Groth could take things very hard, his writing was overcalled and bludgeoning, and as he proved in the infamous Carol Kalish episode, he was not especially good at picking his battles. (Kalish, a Marvel Comics executive who died unexpectedly of a brain aneurism at the age of 36, had been eulogized in glowing terms in much of the comics press. Groth, who, as he wrote, had “no reason to believe [she] was anything other than decent and personable in her personal relations,” nonetheless decided that this display of tender sentiment would not stand and churned out an editorial reminding everyone that Kalish had “devoted her professional life to expanding the hegemonic power of a corporation that already owns all the distributors and most of the retailers.” Groth, to his credit, didn’t actually write that anyone who accepted a paycheck from Jack Kirby’s tormentors deserved to die before they were forty, but that seemed to be the direction he was headed in.) And especially when he veered away from comics, Groth’s tastes in art seemed to be, to use a word he might appreciate more than he understood it, decidedly middlebrow; call me a snob, but for some of us, nothing undercuts a cultural revolutionary’s standing faster than finding out that his idea of a great ‘60s movie is The Graduate. But a lot of people with hipper taste and sharper ways of expressing themselves could benefit from a little of Groth’s sheer cussedness. As the promoter of personal/art/independent comics, in the face of erratic financial rewards and slow-to-come cultural validation, he chose his lane and stayed in, with the pedal to the floor. So as the guiding force he kept the lights on, one way or another, he gets credit for having published a lot of great comics that might otherwise have never made it into print and republishing a lot of great comics that had been gathering dust in Charles Foster Kane’s storage barn. (Dan Clowes’s cover illustration for We Told You So shows Kim Thompson sitting in front of a laptop, Mike Catron on the phone, presumably assuring someone’s lawyer that Gary didn’t really mean any harm, and, in the foreground, Groth glaring at the reader with a copy of The Comics Journal in one hand and a gun in the other.)

R. Fiore, arguably the best writer TCJ ever generated in-house, once reviewed Tony Hendra’s book Going Too Far in his “Funnybook Roulette” column, saying that anyone who ever read the National Lampoon during its salad days would flip through Hendra’s book being reminded of things they had forgotten being curious about. For those of us who used to wander into the comics shop eager to snatch up the latest issue of The Comics Journal, reading We Told You So will have a similar effect. (One thing you may remember having been curious about is why R. Fiore never seemed to write for anyone besides TCJ; the bastard doesn’t even blog. In his testimony, he chalks it up to his determination to live an “effort-free” life.) This is gratifying, especially given how many times you may have had to wander in and out, because the magazine was not always perfectly scrupulous about meeting its eight-issues-a-year deadlines; trying to catch a new one on the stands was the closest I’ve ever come to feeling that I was stalking my newsagent. The wiry undercurrent of in-jokes, unstated grievances, competing agendas, and unsolved mysteries that ran through the issues gave TCJ a cultish clubhouse feeling that made it impossible to take the magazine itself as seriously as Groth wanted the readers to take its critical agenda, which is all to the good.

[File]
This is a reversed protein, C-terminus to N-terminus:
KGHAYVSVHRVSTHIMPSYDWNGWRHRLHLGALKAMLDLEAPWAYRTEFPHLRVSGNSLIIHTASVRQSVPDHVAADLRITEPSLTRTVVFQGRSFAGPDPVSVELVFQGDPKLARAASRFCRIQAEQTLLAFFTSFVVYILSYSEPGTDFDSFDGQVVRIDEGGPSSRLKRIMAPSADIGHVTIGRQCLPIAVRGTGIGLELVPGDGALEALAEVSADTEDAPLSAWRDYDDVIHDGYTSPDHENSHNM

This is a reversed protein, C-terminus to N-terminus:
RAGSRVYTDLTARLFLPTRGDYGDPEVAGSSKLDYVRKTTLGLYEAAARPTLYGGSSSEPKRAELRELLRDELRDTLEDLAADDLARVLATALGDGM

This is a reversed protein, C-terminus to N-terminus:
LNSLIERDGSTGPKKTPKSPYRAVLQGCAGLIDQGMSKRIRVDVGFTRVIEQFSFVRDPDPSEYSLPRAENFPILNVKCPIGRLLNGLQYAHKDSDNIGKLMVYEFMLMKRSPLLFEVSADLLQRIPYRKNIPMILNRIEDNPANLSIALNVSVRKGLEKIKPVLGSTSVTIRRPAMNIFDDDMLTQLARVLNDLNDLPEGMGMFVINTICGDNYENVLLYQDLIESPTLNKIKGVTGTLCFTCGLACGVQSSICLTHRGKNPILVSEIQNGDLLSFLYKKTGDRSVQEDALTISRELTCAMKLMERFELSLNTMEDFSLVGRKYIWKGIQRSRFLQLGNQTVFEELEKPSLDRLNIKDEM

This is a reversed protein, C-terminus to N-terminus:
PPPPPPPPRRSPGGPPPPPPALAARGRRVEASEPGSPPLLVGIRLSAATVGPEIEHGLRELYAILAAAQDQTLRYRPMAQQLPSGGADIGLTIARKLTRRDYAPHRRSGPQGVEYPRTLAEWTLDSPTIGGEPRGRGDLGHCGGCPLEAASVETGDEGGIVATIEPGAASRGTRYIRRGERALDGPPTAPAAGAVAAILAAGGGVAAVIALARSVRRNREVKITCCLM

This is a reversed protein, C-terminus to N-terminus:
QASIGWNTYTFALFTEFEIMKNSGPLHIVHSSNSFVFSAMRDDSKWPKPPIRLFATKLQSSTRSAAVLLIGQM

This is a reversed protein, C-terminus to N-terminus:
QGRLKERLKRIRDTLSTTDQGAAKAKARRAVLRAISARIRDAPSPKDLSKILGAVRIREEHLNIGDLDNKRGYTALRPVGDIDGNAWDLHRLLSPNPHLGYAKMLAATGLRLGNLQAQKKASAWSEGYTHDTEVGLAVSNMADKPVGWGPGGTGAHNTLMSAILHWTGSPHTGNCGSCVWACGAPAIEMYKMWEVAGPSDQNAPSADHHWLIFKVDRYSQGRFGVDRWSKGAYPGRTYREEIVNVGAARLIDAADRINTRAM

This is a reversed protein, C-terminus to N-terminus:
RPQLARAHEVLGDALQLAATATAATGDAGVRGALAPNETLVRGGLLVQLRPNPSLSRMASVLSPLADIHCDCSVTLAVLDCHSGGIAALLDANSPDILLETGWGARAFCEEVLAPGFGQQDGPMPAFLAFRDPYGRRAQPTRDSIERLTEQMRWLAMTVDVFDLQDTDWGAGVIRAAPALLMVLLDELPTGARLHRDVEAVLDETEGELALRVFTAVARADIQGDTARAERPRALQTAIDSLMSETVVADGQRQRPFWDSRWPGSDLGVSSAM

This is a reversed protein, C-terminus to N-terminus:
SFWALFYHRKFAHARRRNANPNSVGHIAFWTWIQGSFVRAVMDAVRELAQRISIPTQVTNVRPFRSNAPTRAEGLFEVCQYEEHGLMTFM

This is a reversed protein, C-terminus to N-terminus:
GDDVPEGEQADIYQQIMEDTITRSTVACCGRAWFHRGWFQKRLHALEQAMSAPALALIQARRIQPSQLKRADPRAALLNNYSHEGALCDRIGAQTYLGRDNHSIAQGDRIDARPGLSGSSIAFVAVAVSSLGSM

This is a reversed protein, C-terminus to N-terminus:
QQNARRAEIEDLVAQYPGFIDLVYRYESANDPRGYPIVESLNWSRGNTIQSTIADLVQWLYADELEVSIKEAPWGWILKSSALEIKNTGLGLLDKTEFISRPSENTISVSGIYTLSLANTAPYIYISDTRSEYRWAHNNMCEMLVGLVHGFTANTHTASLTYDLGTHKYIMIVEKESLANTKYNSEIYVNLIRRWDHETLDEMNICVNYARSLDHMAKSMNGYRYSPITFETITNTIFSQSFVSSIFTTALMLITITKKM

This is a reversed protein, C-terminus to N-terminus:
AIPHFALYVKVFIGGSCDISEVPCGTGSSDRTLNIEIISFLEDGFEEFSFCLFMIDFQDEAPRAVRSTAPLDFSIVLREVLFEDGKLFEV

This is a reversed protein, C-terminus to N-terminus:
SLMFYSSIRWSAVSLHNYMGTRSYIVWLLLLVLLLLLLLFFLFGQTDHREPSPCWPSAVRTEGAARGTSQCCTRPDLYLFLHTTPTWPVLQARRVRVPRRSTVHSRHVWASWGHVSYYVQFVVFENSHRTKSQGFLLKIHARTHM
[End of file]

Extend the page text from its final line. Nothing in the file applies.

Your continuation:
With all its gossip and bitchiness and hairbreadth tales of bounced checks and dragging the company back from the financial abyss again and again, We Told You So is a timely reminder that what made Fantagraphics so exciting when it was coming up and securing its place in the sun was the way it combined genuine creative excitement with the kind of disreputability that sells dirty comics and inspires pissing matches and, if you really do your job right, solvency-threatening lawsuits. Fantagraphics still publishes great comics new and old, but the air of disputability has evaporated, along with the cultural stigma that was still attached to comics until very recently; the bulk of the “magazine” is online, and most of the new books come out not in stapled, serialized pamphlet form, with that faint feeling of samizdat, but in proper volumes that are sold, yes, at Barnes & Noble. It’s a victory, and the victory that Fantagraphics was always fighting for. But at the risk of sounding like one of those lunatics who’ll tell you that Times Square just isn’t the same now that you go there after dark without taking your life in your hands, I miss the old circle-the-wagons atmosphere that leapt out of TCJ’s very pages. A great comic is still a great comic. But cultural respectability affects a vibrant, punky creative scene like a spinal tap.

– Phil Dyess-Nugent is a freelance writer living in Texas. He has contributed to The A.V. ClubHitFlixNerveHiLobrow, and the New Orleans Times-Picayune, among other publications.